Tuesday June 16, 2009 | 8:00PM
Bottletree Cafe (Get Directions)
Two years ago, Annie Clark's recorded debut as St. Vincent, 'Marry Me', gave immediate notice that a dizzying new talent had emerged from the flatlands of Texas. Critics from all points of the cultural compass-from Pitchfork to Spin to the New York Times Magazine-were entranced by the album's precocious arrangements and elegant lyrics, and the steadily growing crowds at St. Vincent's live shows were astonished by Clark's gargantuan musical chops and her magnetic stage presence. No small number of St. Vincent fans took the title of 'Marry Me' literally, had their hearts duly broken, and wouldn't have had it any other way. The record was heralded as a remarkably successful entrance and Clark capped a year of international touring by winning the Plug Awards' Female Artist of the Year.

This show is for ages 18+; Doors at 8pm.
Tickets for this show are $12.

General Admission
Ticket sales ended Jun 16, 2009 7:00 PM. Additional tickets may be available at the box office.

St. Vincent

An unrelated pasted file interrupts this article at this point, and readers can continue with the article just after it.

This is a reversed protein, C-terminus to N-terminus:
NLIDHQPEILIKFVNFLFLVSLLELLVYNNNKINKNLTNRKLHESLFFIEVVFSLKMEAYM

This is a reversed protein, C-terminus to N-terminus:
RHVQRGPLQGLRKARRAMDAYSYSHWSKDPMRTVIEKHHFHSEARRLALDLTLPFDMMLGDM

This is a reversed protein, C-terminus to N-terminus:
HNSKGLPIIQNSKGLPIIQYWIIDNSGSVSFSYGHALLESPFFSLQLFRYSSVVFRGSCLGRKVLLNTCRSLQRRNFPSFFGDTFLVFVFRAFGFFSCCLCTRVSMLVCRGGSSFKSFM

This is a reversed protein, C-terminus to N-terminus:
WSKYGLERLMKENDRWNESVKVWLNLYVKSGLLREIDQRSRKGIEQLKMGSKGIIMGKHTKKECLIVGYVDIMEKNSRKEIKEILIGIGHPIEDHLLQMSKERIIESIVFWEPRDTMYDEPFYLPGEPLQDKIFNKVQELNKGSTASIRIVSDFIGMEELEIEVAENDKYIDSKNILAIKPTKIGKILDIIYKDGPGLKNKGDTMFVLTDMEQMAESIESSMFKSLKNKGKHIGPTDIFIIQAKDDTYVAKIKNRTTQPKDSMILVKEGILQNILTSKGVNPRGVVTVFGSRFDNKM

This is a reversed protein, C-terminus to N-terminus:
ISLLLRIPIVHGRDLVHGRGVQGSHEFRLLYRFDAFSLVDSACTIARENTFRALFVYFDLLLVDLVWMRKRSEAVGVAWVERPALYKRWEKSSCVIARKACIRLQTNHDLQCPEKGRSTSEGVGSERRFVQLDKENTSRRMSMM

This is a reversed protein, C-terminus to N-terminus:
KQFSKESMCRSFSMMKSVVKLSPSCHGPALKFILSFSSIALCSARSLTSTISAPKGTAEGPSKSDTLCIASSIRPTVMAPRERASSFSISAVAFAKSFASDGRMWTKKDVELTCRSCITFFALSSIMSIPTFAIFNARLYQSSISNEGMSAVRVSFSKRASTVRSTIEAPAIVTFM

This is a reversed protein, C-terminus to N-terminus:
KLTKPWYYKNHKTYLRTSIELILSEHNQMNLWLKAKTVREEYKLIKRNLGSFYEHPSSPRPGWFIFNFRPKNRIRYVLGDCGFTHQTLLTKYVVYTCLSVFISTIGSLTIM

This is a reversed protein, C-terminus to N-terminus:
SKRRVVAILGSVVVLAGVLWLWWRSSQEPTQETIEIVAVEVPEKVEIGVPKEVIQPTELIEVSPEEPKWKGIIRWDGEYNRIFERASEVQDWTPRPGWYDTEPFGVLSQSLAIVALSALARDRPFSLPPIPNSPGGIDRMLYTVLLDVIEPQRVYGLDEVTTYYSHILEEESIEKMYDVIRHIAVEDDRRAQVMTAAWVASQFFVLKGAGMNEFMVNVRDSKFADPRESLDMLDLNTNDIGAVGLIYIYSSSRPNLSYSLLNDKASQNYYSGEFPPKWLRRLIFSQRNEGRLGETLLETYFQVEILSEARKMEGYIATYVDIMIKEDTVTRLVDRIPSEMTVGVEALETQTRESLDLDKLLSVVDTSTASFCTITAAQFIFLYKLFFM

St. Vincent is the band/pseudonym/persona of singer-multi-instrumentalist, Annie Clark. The maddeningly talented 23- year old is a veteran guitarist for two musical armies, The Polyphonic Spree and Sufjan Steven's touring band. She also happens to be a dear friend of the Bottletree. "Marry Me," St. Vincent's debut record-- which also happens to have been recorded in Birmingham with Bottletree sound engineer Daniel Farris-- will be available on Beggars Banquet July 2007. St. Vincent's music is honest and sharp as a tack. Blending a smartly crafted deluge of guitar, bass, and beats pulsing forward with warmth and immediacy, her rawer moments are complimented by her unassailably classic vocal style. The lyrics can be weird or tongue-in-cheek or dead serious, capturing verily what it feels like to be 23 years old in America and caught up in the delirium of love blues and wartime blues and the various swashbuckling adventures of existence. Horns and strings cry out brassy and full-bodied over digital keyboards. Songs rock out vigorously, break down into squiggling post-noise-rock deconstructions, roll out mellow and slow-flowing as a river. Backing harmonies and kiddie choirs loom in the distance, rise, and lilt above the stately grandiosity. And she keeps good company. David Bowie’s longtime pianist Mike Garson shows up on two songs, as does Brian Teasley from Man or Astro-man but, mostly, it’s just Annie, a multi-instrumentalist for a new era. more >>>